Thursday, March 17, 2005

The first paragraph hook

"What Harbinger Singh really wanted was a book. Sometimes, when he was being most honest, he would admit he didn't care very much about the subject. He wanted a book he had written. He didn't know why, and he didn't much care. It could be about bluefish for all it really mattered. Some days though he was more high-minded. He wanted to write a book, or so he'd tell himself, about one critical dimension of life. Love, maybe, or racism, politics or war. On ocassion he imagined all of these unfolding into a great cosmological epic, a very long book, just enough to be considered weighty, with conscious, pyrotechnical prose, characters who talked and sweated elegantly, free spirits who constantly made love with one another inside old red wheel barrows and on moist, green banks of deep lagoons."

The first paragraph -- those words which either hook or repel prospective readers but hardly ever leave us unmoved. The title and the cover first seduced me, lying oh so casually among the other new hardcovers in our local Borders:



Of course, I skimmed through the flap copy, which was if not titillating at least promising enough to flip to the mythical first paragraph. Yes, fellow reader, I was hooked!

And then came the second paragraph (Ay, qué triste despertar...): "Singh himself was a lover of computers. But he made his living in law. Mostly tax law, though he wrote an ocassional will..." The ellipsis is mine; I'll spare you the rest of the paragraph, and in fact, the rest of the book. Such a promising beginning... I've made it through nine chapters and the writing is more second paragraph dive than first paragraph hook. So I'm wondering, is it worth it to finish this novel (yes, even though amazon.com 'reviewers' all gushed about the author's comic touch and "amazing" prose)? Should I skim through it? Or just consign it to the furthest corner of the already bulging shelves of the storage closet?

While I ponder the fate of Esther Cohen's Book Doctor ($23!), I flip through the March issue of W magazine, which I subscribe to for the stunning, oversize pictures of jewelry (not for the inevitable photo spreads of emaciated, spaced out models in expensive --and ever more bizarre-- designer clothing). W has interesting page design, very architectural, and my attention was caught by a couple of sentences floating in the middle of a page of text: "'Writing it was like peeling off a layer of skin,' says IllumBerg of Tea on the Blue Sofa. 'I'm giving my deepest soul here.'" Of course, I had to read more. I mean, what kind of name is IllumBerg anyway? And what did someone who spouts such drivel could possibly write? Must read to find out!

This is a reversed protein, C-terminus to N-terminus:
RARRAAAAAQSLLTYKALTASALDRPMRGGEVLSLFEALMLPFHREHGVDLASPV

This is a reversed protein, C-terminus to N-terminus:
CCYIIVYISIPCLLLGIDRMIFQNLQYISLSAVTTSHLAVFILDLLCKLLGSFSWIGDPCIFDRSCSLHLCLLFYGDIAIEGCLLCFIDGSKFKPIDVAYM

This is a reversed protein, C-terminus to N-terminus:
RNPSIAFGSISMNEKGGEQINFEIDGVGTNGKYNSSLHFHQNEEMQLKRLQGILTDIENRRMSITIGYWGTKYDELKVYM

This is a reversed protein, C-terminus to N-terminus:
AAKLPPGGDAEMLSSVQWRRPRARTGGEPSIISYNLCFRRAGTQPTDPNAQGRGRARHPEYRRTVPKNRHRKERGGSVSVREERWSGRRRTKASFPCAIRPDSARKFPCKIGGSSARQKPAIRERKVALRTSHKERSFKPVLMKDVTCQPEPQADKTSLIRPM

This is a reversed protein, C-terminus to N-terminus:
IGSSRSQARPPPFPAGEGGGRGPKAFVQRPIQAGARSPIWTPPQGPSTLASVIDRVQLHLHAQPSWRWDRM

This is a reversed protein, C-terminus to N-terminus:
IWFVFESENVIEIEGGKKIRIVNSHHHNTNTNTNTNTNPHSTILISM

The article doesn't explain the name, but it does explain that IllumBerg is Natasha IllumBerg, "the only licensed big-game hunter in East Africa," whom the accompanying picture shows is also a very attractive blonde (who had been having a secret affair with a married man who just happened to be murdered at the front gate of her home by person(s) unknown). This heartbreak is the stimulus for Tea on the Blue Sofa, a novel based on her tragic affair with the love of her life (starts the article: "Their secret affair had been going on for just five months..."). Nice to know that you can plumb such depth of love in five months of clandestine romance... I think I'll pass on this literary gem, especially since the interviewer/reviewer/author of the W piece seems to have such trouble remembering that IllumBerg chose to write a novel, not a memoir.

Still undecided about Book Doctor. Thankfully I've got Pullman's The Subtle Knife to keep me occupied!

In case you want to make up your own mind:



Search:
Keywords:
Amazon Logo
Google
Technorati search
Blogarama - The Blog Directory